Metacognitive deficits predict future levels of negative symptoms in schizophrenia controlling for neurocognition, affect recognition, and self-expectation of goal attainment

Lysaker, P. H. et al. (2015) Metacognitive deficits predict future levels of negative symptoms in schizophrenia controlling for neurocognition, affect recognition, and self-expectation of goal attainment. Schizophrenia Research, 168(1-2), pp. 267-272. (doi:10.1016/j.schres.2015.06.015) (PMID:26164820)

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Abstract

The recalcitrance of negative symptoms in the face of pharmacologic treatment has spurred interest in understanding the psychological factors that contribute to their formation and persistence. Accordingly, this study investigated whether deficits in metacognition, or the ability to form integrated ideas about oneself, others, and the world, prospectively predicted levels of negative symptoms independent of deficits in neurocognition, affect recognition and defeatist beliefs. Participants were 53 adults with a schizophrenia spectrum disorder. Prior to entry into a rehabilitation program, all participants completed concurrent assessments of metacognition with the Metacognitive Assessment Scale—Abbreviated, negative symptoms with the Positive and Negative Syndrome Scale, neurocognition with the MATRICS battery, affect recognition with the Bell Lysaker Emotion Recognition Task, and one form of defeatist beliefs with the Recovery Assessment Scale. Negative symptoms were then reassessed one week, 9 weeks, and 17 weeks after entry into the program. A mixed effects regression model revealed that after controlling for baseline negative symptoms, a general index of neurocognition, defeatist beliefs and capacity for affect recognition, lower levels of metacognition predicted higher levels of negative symptoms across all subsequent time points. Poorer metacognition was able to predict later levels of elevated negative symptoms even after controlling for initial levels of negative symptoms. Results may suggest that metacognitive deficits are a risk factor for elevated levels of negative symptoms in the future. Clinical implications are also discussed.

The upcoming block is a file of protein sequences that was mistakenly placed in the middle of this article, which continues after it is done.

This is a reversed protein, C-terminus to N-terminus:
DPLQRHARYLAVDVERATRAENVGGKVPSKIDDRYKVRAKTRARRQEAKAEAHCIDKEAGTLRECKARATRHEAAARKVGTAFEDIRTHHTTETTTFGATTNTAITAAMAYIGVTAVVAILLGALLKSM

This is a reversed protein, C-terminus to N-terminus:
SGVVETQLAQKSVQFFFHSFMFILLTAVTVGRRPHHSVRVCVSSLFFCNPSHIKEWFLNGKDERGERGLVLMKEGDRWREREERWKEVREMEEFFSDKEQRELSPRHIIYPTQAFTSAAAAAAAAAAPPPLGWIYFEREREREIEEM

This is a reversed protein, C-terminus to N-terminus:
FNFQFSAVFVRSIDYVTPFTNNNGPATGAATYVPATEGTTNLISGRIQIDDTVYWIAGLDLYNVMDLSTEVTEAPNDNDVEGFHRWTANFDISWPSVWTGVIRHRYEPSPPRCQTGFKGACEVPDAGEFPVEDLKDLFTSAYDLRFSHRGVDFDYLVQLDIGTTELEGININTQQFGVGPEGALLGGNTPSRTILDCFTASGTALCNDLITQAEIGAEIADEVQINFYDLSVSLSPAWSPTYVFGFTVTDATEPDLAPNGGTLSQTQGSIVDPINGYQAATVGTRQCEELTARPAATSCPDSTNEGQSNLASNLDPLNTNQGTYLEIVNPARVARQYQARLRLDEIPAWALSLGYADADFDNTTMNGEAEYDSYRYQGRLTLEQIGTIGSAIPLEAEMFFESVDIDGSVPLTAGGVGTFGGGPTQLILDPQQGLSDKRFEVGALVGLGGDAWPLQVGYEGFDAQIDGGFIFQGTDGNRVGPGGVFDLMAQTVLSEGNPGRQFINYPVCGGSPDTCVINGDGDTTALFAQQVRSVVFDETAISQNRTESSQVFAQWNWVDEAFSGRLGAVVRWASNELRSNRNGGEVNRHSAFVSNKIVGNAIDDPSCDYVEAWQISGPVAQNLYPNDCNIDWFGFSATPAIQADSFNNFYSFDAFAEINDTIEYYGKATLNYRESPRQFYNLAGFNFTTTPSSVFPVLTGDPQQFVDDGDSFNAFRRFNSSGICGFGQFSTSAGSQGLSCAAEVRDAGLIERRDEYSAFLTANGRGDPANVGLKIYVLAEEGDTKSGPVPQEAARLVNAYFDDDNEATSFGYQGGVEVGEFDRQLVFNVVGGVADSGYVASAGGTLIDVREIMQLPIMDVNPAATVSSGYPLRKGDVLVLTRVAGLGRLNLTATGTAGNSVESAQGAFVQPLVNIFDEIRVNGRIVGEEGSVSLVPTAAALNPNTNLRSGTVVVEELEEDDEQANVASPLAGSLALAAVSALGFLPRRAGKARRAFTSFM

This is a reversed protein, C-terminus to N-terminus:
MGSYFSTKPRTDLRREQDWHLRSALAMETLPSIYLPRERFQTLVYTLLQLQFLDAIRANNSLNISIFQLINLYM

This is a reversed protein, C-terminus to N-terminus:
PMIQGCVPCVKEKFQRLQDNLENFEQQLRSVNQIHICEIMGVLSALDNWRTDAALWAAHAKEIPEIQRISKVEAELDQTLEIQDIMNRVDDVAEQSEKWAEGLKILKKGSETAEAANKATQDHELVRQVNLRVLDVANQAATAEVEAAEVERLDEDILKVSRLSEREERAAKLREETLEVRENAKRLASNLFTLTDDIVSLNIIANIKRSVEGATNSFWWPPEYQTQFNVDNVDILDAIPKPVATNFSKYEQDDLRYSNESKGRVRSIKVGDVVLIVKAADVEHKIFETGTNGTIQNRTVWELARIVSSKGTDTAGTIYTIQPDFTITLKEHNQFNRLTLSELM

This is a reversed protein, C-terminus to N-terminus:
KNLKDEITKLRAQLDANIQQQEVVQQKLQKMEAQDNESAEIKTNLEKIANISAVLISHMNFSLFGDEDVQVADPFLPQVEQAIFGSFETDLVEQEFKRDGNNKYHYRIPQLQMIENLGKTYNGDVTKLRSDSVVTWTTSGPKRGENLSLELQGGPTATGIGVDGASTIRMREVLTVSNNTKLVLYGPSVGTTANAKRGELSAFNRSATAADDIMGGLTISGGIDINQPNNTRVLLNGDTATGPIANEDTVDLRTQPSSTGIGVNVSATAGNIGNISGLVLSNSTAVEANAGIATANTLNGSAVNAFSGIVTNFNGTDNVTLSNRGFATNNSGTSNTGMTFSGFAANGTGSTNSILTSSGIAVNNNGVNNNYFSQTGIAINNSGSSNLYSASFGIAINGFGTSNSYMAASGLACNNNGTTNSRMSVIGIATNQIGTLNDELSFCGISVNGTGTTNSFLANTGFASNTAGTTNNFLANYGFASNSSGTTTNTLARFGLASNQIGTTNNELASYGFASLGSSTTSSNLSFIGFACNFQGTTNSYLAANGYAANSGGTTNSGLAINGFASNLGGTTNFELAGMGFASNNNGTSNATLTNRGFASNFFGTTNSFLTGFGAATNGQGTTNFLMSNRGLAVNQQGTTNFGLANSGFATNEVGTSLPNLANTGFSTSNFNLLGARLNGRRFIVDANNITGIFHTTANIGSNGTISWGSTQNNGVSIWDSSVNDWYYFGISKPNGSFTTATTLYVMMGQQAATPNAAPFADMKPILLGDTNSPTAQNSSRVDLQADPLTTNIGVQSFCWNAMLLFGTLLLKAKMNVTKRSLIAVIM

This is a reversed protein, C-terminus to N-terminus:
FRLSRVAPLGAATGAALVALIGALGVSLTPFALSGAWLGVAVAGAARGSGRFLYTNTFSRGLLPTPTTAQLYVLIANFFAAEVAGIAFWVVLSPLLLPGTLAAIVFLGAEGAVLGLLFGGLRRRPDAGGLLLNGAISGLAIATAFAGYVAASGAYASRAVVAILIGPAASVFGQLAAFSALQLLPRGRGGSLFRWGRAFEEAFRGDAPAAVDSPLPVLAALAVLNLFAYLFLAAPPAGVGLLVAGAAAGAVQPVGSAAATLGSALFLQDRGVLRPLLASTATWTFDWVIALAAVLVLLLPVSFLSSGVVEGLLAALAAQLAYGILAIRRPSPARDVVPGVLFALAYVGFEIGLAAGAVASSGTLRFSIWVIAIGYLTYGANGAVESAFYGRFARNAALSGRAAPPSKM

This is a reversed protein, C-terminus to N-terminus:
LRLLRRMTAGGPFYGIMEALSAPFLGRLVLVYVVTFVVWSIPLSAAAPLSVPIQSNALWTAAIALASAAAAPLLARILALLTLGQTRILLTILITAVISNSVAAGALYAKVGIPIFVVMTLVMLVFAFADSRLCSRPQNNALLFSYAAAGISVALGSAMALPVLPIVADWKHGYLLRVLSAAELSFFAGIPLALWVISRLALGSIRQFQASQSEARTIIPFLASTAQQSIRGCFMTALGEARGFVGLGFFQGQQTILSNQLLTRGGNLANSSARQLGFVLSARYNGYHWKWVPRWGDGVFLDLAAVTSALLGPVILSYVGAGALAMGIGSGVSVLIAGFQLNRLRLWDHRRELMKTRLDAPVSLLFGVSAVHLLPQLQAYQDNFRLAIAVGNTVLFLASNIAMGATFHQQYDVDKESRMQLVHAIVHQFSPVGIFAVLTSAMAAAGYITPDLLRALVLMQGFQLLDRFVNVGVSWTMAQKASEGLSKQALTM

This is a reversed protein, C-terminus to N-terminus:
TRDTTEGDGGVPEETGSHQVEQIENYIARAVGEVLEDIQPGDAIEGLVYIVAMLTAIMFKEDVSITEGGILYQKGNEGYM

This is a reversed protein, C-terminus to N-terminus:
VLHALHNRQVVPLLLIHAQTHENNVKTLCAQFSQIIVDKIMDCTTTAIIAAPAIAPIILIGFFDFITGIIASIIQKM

Item Type:Articles
Status:Published
Refereed:Yes
Glasgow Author(s) Enlighten ID:Gumley, Professor Andrew and McLeod, Professor Hamish
Authors: Lysaker, P. H., Kukla, M., Dubreucq, J., Gumley, A., McLeod, H., Vohs, J. L., Buck, K. D., Minor, K. S., Luther, L., Leonhardt, B. L., Belanger, E. A., Popolo, R., and Dimaggio, G.
College/School:College of Medical Veterinary and Life Sciences > Institute of Health and Wellbeing > Mental Health and Wellbeing
Journal Name:Schizophrenia Research
Publisher:Elsevier
ISSN:0920-9964
ISSN (Online):1573-2509

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